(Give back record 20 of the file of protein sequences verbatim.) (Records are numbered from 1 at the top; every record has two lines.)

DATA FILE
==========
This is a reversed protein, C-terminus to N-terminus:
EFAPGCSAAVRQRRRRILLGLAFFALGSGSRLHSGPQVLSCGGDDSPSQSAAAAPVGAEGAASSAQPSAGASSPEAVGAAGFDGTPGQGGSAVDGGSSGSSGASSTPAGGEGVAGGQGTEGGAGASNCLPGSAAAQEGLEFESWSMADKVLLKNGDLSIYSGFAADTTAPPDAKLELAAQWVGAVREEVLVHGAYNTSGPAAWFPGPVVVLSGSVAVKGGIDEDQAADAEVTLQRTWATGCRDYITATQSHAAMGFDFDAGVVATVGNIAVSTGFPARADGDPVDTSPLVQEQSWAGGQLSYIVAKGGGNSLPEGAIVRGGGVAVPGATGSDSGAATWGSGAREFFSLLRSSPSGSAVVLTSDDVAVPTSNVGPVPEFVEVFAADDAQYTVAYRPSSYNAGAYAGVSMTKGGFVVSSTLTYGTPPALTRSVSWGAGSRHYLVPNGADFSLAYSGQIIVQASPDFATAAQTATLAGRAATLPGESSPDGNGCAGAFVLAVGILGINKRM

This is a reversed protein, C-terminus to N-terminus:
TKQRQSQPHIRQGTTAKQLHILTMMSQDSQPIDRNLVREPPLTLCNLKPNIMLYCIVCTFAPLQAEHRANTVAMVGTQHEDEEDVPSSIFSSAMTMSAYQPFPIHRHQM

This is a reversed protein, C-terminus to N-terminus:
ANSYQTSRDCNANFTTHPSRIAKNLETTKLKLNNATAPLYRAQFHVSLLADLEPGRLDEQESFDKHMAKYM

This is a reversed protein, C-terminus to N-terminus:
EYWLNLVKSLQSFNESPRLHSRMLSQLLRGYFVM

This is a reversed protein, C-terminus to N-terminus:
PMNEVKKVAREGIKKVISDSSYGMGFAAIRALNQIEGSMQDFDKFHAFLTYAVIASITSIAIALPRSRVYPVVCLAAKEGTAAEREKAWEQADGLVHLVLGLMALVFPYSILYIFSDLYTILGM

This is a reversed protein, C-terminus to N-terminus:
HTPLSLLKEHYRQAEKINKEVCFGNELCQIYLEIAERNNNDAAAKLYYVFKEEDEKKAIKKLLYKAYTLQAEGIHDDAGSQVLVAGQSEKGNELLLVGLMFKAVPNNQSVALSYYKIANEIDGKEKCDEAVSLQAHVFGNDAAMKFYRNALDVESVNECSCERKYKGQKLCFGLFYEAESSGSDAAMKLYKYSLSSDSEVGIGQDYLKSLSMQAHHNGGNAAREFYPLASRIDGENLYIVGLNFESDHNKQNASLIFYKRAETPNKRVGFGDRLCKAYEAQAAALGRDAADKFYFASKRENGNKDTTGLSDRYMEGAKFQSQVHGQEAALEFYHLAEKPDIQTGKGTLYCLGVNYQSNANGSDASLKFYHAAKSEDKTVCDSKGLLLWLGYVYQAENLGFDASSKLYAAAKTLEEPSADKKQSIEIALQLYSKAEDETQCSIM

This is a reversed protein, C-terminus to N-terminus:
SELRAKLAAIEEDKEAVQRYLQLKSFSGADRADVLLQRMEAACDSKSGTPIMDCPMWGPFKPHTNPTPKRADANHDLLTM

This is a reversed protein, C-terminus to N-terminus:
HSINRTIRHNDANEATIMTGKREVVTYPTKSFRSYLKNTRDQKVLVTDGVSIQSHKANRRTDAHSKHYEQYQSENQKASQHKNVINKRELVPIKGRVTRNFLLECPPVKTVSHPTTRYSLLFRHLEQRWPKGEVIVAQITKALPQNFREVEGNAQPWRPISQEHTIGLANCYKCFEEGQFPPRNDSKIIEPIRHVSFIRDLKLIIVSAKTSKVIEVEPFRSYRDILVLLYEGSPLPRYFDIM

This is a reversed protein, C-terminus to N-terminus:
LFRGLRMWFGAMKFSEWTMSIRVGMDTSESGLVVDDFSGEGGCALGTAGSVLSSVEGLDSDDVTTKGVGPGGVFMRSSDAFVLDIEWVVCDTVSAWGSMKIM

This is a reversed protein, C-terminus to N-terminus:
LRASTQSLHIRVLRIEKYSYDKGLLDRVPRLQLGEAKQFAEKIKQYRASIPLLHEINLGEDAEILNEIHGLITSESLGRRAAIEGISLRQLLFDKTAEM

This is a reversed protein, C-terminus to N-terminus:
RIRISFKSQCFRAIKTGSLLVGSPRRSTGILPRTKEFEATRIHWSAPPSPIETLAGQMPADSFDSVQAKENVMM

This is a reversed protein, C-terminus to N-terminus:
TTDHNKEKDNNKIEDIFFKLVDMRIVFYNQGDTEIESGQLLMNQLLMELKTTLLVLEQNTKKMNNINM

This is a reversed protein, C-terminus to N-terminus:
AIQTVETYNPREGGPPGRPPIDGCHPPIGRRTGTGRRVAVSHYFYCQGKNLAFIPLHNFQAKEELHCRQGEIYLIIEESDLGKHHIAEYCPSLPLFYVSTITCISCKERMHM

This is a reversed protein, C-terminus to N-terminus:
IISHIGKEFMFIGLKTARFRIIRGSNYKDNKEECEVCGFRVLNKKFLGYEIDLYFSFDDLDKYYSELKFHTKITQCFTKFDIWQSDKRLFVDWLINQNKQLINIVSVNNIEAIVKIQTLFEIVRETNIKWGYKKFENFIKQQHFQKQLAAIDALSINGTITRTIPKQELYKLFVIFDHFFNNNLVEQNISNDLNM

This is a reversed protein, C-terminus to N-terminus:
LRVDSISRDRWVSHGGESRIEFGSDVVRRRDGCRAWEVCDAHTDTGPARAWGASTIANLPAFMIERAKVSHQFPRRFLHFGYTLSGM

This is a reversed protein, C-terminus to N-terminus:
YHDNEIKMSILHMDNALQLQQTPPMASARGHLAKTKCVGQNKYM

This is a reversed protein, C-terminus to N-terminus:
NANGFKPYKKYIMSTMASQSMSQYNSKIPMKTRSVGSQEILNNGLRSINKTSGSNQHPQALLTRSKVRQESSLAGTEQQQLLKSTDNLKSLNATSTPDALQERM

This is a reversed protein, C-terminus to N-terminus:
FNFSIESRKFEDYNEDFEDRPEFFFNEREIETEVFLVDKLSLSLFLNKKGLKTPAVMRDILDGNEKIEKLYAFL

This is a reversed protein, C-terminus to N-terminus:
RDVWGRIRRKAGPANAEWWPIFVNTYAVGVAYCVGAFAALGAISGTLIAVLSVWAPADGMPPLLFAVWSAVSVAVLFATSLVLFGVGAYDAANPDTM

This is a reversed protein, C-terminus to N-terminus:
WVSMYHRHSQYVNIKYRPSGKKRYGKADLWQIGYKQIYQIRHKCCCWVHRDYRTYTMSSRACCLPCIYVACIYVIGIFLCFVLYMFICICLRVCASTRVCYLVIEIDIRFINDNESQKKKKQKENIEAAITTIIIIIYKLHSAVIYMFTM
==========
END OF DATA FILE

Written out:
This is a reversed protein, C-terminus to N-terminus:
WVSMYHRHSQYVNIKYRPSGKKRYGKADLWQIGYKQIYQIRHKCCCWVHRDYRTYTMSSRACCLPCIYVACIYVIGIFLCFVLYMFICICLRVCASTRVCYLVIEIDIRFINDNESQKKKKQKENIEAAITTIIIIIYKLHSAVIYMFTM